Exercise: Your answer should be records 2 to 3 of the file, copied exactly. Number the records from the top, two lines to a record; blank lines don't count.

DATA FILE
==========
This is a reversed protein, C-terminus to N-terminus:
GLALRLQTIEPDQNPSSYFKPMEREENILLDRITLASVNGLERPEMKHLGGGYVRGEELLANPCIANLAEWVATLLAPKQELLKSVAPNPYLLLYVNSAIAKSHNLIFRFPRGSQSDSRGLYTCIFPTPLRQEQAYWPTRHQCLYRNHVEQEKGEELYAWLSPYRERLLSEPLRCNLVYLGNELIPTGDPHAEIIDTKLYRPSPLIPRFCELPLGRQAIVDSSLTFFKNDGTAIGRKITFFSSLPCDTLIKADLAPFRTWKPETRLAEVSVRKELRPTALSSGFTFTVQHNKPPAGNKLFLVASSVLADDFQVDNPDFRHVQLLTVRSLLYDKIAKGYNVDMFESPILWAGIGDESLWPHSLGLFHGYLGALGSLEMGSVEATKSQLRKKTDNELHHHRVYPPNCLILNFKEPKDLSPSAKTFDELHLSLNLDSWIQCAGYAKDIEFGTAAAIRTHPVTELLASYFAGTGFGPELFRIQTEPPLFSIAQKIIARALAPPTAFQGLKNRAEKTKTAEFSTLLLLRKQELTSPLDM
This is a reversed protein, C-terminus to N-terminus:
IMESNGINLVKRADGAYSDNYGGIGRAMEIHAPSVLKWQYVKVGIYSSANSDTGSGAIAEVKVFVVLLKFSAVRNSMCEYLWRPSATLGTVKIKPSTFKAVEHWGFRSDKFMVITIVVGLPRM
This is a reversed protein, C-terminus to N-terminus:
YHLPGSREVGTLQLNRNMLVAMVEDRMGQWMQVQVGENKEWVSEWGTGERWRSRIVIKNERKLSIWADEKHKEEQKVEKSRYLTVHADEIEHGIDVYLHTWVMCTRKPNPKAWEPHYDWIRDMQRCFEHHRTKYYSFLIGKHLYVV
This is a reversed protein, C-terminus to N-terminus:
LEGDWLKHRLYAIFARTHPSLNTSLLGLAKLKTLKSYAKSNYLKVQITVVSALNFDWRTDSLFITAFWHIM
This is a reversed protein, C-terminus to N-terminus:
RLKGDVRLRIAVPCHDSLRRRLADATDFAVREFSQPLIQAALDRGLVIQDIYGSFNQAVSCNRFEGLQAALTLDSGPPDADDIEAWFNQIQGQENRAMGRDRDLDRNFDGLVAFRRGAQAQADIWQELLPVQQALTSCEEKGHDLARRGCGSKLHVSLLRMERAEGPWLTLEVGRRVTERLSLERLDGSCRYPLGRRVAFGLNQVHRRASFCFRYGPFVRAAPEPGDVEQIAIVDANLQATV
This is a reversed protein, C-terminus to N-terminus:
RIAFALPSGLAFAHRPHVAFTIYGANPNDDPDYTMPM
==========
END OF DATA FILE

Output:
This is a reversed protein, C-terminus to N-terminus:
IMESNGINLVKRADGAYSDNYGGIGRAMEIHAPSVLKWQYVKVGIYSSANSDTGSGAIAEVKVFVVLLKFSAVRNSMCEYLWRPSATLGTVKIKPSTFKAVEHWGFRSDKFMVITIVVGLPRM
This is a reversed protein, C-terminus to N-terminus:
YHLPGSREVGTLQLNRNMLVAMVEDRMGQWMQVQVGENKEWVSEWGTGERWRSRIVIKNERKLSIWADEKHKEEQKVEKSRYLTVHADEIEHGIDVYLHTWVMCTRKPNPKAWEPHYDWIRDMQRCFEHHRTKYYSFLIGKHLYVV